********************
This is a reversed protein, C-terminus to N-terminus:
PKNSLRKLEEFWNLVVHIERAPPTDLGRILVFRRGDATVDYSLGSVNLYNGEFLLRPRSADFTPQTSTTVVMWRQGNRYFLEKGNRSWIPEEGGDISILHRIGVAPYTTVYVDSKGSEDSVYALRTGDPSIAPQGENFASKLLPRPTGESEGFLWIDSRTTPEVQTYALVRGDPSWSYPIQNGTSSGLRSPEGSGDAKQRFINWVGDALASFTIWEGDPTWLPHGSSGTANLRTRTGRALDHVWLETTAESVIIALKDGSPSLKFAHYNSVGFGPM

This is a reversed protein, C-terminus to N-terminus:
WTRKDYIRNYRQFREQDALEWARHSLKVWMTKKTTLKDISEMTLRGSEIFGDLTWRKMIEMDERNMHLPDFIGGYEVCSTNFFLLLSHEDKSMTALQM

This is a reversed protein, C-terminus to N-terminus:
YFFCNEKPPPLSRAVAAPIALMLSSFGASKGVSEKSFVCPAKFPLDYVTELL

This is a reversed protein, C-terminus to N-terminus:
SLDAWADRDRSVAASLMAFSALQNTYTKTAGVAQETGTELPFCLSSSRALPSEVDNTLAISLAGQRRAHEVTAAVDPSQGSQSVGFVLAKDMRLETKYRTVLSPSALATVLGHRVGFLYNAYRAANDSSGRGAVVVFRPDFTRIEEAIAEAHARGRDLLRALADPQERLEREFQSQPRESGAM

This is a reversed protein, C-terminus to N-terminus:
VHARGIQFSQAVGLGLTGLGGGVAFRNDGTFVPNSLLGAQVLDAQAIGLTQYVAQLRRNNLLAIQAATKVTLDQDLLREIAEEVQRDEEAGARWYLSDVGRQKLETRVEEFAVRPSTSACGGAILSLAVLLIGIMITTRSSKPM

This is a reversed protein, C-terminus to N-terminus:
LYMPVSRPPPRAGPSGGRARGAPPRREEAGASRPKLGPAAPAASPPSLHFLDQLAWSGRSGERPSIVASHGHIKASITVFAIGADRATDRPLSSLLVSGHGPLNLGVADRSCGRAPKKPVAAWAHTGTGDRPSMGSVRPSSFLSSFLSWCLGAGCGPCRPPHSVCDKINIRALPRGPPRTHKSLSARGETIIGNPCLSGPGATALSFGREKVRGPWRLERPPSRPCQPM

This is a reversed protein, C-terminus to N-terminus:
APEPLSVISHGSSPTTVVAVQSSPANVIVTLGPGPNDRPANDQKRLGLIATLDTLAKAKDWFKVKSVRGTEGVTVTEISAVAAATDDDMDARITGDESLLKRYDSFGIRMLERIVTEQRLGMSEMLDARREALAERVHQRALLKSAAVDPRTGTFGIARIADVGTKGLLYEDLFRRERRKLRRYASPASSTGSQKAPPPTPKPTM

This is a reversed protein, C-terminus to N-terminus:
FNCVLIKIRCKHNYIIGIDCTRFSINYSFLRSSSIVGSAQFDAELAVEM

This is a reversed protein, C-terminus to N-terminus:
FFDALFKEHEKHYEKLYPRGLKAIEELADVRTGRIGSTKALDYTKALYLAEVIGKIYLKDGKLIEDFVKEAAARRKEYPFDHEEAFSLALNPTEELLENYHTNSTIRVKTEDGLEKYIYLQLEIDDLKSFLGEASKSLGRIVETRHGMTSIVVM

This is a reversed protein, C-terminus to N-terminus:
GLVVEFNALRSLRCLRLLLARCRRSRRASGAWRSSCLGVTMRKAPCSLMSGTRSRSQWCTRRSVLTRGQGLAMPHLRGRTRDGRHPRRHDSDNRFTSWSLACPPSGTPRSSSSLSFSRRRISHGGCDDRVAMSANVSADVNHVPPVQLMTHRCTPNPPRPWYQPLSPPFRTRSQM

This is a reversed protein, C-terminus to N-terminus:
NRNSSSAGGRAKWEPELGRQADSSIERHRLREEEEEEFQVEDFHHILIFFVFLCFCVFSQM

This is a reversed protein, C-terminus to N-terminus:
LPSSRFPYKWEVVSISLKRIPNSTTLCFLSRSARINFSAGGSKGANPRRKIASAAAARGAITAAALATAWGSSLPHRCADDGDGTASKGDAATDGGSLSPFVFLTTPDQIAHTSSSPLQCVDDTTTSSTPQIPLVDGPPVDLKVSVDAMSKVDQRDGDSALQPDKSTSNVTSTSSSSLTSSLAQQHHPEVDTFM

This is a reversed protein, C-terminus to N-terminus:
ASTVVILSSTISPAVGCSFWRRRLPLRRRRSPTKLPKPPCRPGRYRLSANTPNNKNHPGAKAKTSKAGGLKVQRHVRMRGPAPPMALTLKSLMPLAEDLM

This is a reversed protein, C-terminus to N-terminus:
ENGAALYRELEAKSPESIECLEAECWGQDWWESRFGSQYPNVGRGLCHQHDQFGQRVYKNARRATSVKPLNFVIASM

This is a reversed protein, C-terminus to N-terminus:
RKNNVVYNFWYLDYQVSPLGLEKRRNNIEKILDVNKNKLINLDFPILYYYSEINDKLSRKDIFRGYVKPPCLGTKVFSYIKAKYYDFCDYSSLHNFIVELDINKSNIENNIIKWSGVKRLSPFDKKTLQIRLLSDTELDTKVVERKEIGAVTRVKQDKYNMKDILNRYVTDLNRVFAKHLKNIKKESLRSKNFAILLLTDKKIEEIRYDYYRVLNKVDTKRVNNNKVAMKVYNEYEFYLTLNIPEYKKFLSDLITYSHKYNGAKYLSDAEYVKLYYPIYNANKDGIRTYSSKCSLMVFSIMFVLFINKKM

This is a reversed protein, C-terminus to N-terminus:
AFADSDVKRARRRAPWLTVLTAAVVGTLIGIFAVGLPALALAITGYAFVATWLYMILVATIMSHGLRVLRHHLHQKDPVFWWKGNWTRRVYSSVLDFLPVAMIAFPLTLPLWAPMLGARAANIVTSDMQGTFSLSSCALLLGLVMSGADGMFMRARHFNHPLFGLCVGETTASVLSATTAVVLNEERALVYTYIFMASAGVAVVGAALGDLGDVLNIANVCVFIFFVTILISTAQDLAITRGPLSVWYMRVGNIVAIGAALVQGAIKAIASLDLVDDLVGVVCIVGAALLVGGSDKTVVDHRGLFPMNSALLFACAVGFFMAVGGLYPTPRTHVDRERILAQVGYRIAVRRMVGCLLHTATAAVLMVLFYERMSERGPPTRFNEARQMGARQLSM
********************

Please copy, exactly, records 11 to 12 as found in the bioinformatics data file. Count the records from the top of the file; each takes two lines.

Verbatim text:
This is a reversed protein, C-terminus to N-terminus:
NRNSSSAGGRAKWEPELGRQADSSIERHRLREEEEEEFQVEDFHHILIFFVFLCFCVFSQM

This is a reversed protein, C-terminus to N-terminus:
LPSSRFPYKWEVVSISLKRIPNSTTLCFLSRSARINFSAGGSKGANPRRKIASAAAARGAITAAALATAWGSSLPHRCADDGDGTASKGDAATDGGSLSPFVFLTTPDQIAHTSSSPLQCVDDTTTSSTPQIPLVDGPPVDLKVSVDAMSKVDQRDGDSALQPDKSTSNVTSTSSSSLTSSLAQQHHPEVDTFM